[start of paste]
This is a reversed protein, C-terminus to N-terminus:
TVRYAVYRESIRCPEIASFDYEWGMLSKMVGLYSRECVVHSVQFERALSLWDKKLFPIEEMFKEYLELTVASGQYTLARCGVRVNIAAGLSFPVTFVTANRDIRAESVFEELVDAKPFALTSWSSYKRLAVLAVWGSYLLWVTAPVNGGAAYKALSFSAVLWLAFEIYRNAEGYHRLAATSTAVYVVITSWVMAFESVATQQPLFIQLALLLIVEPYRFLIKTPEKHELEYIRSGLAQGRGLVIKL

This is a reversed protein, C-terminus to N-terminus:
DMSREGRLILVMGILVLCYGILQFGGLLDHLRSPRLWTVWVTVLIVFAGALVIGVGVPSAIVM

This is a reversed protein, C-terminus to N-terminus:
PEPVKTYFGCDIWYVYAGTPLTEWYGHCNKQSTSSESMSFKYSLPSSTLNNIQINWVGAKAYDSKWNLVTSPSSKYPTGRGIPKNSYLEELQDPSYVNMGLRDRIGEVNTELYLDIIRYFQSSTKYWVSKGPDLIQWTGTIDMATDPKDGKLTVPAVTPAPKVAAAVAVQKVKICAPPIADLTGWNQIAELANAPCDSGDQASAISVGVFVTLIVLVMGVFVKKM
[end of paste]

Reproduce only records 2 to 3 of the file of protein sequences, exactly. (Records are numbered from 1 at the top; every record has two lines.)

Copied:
This is a reversed protein, C-terminus to N-terminus:
DMSREGRLILVMGILVLCYGILQFGGLLDHLRSPRLWTVWVTVLIVFAGALVIGVGVPSAIVM

This is a reversed protein, C-terminus to N-terminus:
PEPVKTYFGCDIWYVYAGTPLTEWYGHCNKQSTSSESMSFKYSLPSSTLNNIQINWVGAKAYDSKWNLVTSPSSKYPTGRGIPKNSYLEELQDPSYVNMGLRDRIGEVNTELYLDIIRYFQSSTKYWVSKGPDLIQWTGTIDMATDPKDGKLTVPAVTPAPKVAAAVAVQKVKICAPPIADLTGWNQIAELANAPCDSGDQASAISVGVFVTLIVLVMGVFVKKM